Depression is a serious mental illness that has become highly prevalent in the United States and around the world. Nearly 300 million people worldwide suffer from depression, and it’s estimated that about 15% of people will experience this at some point in their lives. Despite all the knowledge we have on depression, however, there are still lots of myths out there to confuse us.
In light of the myths about depression, it is important to note that you don’t have to live with your condition. It can be treated in a number of ways and individuals should not be discouraged from seeking help for their symptoms. Furthermore, the only way to address these myths is by combating them with facts, hopefully increasing understanding of the condition.
1. Myth: People who are depressed don’t really need to see a mental health professional.
Fact: Depression is an illness with real symptoms that can impact your quality of life.
Depression is not just a mood, it’s an illness. Some people believe that depression is merely feeling down or blue occasionally. However, depression is a multidimensional condition. It’s caused by biological, environmental, and social factors. Depression can also lead to thoughts, feelings, and behaviors that make it difficult for a person to interact with others.
Depression can lead to a significant amount of distress and difficulties in an individual’s day-to-day functioning, including emotional, social, academic, and occupational struggles. It may require long-term treatment that is not always easy to overcome.
2. Myth: Talking about depression makes it worse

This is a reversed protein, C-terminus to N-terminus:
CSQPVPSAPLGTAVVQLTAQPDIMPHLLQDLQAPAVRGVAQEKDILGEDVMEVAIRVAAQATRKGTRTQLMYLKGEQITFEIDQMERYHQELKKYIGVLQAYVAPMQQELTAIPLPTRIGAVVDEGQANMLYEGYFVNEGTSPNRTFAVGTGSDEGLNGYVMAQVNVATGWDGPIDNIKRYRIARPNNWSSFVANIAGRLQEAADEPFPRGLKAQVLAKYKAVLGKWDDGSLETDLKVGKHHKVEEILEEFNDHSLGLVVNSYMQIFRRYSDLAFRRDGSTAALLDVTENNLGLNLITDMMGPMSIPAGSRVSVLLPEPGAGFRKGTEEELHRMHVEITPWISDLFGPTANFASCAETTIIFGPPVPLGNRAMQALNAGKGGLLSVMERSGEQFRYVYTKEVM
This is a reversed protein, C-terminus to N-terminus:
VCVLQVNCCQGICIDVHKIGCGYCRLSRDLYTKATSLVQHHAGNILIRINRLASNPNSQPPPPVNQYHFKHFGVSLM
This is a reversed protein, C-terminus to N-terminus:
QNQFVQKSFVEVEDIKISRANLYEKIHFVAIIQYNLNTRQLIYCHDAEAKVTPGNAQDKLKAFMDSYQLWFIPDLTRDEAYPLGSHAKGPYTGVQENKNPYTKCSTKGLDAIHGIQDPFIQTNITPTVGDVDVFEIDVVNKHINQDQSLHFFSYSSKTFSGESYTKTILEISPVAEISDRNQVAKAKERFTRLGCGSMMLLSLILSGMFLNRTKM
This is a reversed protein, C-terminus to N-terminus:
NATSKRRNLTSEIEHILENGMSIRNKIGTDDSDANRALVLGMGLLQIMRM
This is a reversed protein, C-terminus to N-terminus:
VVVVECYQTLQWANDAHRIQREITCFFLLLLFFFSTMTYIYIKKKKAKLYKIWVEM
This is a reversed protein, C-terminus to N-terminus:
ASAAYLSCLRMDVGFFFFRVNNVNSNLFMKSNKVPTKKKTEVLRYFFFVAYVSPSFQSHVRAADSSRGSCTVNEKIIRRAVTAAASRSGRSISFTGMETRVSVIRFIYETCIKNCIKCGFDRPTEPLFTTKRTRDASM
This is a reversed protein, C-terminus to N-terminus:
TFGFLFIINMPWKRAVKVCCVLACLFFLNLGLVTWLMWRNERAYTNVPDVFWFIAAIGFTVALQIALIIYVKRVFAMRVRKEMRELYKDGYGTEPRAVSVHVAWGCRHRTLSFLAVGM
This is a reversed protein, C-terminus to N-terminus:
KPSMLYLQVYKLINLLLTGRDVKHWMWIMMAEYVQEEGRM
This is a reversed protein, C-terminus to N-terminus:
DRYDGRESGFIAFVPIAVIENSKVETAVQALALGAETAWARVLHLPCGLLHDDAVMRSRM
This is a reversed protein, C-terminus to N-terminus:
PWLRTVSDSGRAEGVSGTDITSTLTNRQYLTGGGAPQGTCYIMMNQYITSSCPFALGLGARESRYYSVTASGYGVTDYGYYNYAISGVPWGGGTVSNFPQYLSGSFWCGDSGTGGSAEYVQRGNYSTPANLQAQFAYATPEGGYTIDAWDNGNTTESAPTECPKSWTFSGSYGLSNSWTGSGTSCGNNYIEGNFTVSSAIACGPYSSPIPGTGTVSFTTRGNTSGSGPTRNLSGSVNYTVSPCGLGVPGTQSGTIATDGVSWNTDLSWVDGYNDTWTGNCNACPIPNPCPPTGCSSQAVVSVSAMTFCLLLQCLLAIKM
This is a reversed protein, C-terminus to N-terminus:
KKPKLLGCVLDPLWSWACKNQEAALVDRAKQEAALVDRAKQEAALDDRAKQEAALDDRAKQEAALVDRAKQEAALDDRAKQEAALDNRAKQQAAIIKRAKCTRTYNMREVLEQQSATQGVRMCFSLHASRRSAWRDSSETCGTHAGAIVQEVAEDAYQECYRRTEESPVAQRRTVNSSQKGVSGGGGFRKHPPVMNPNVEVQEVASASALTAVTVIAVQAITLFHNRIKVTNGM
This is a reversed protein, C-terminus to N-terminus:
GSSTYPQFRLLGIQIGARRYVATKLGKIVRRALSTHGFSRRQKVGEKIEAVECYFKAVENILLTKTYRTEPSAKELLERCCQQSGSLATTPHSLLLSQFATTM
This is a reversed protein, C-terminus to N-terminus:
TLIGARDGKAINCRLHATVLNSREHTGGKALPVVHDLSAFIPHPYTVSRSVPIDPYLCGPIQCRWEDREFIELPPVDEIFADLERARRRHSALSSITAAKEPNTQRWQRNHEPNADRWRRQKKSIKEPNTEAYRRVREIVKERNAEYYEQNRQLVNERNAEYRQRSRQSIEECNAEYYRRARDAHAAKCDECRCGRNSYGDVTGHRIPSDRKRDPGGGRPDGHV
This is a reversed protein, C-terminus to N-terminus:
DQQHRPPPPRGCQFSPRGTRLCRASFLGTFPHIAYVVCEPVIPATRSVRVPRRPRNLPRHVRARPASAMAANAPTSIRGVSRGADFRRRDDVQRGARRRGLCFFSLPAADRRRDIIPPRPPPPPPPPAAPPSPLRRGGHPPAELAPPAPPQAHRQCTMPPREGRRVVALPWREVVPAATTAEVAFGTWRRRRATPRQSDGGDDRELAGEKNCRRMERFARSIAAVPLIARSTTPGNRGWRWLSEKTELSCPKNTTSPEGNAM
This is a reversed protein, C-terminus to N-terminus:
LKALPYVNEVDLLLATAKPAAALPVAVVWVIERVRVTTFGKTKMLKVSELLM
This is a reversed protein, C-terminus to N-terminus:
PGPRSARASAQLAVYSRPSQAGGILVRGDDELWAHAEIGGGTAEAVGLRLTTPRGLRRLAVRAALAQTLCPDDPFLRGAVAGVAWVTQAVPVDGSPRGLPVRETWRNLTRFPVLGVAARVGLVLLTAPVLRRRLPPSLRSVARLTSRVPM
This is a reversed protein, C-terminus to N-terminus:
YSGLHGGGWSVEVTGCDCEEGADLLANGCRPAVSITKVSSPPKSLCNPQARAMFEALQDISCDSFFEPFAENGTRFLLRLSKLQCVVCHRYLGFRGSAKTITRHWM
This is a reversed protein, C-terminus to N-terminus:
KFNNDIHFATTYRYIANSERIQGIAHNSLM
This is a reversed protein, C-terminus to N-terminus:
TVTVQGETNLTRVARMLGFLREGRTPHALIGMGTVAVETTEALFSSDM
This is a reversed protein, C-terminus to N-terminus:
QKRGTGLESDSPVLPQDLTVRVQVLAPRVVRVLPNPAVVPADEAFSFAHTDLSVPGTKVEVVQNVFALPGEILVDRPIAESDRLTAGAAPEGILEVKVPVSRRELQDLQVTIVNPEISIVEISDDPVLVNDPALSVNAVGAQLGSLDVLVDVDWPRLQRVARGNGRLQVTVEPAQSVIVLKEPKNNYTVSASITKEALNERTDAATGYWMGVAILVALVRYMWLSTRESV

Fact: Talking about depression can help lessen symptoms.
When a person who suffers from depression finally opens up about his or her mental state, it can help him or her escape the cycle and overcome symptoms. Some people feel that keeping it to themselves doesn’t help but actually hurts them by feeling like they are burdening others. Talking with friends and family members as well as therapists can play an important role in helping someone suffering from depression.
3. Myth: Most people become depressed after a traumatic event, which is false.
Fact: While depression can be brought on by a traumatic event, it usually results from other causes.
Depression is more complex than a person not feeling happy. Symptoms can be triggered by biological, hereditary, and environmental factors, and they can happen without cause when things are going well in a person’s life. Even if someone is experiencing stress before depression, it will only make their symptoms worse if they encounter another traumatic event.
4. Myth: Depression is a sign of weakness
Fact: Depression doesn’t measure a person’s character.
Depression is a serious mental condition that generally stems from chemical changes in the brain. Depression is not chosen or based on character. Depression can affect anyone and there’s nothing wrong with feeling sad at times. But because society views this as a weakness, people haven’t been able to truly fight back against it. It doesn’t reflect any person’s mental, emotional, or physical strength.
5. Myth: It’s all in your head
Fact: Depression is a legitimate mental health condition.
Mental health is an important part of maintaining good physical health. Studies show that living with depression can put you at a higher risk of chronic physical diseases such as diabetes and heart disease.
Depression is a health disorder that comes from biological, emotional, and environmental factors. Disrupted sleeping patterns, fatigue, aches, and pains are all physical symptoms of depression. A person who is depressed isn’t imagining their symptoms—they can’t be easily resolved.
Aware of what it can feel like to live with both depression and substance use disorder, Boca Recovery Center wants to help. Give us a call to talk about effective treatment options today at 800-516-4357.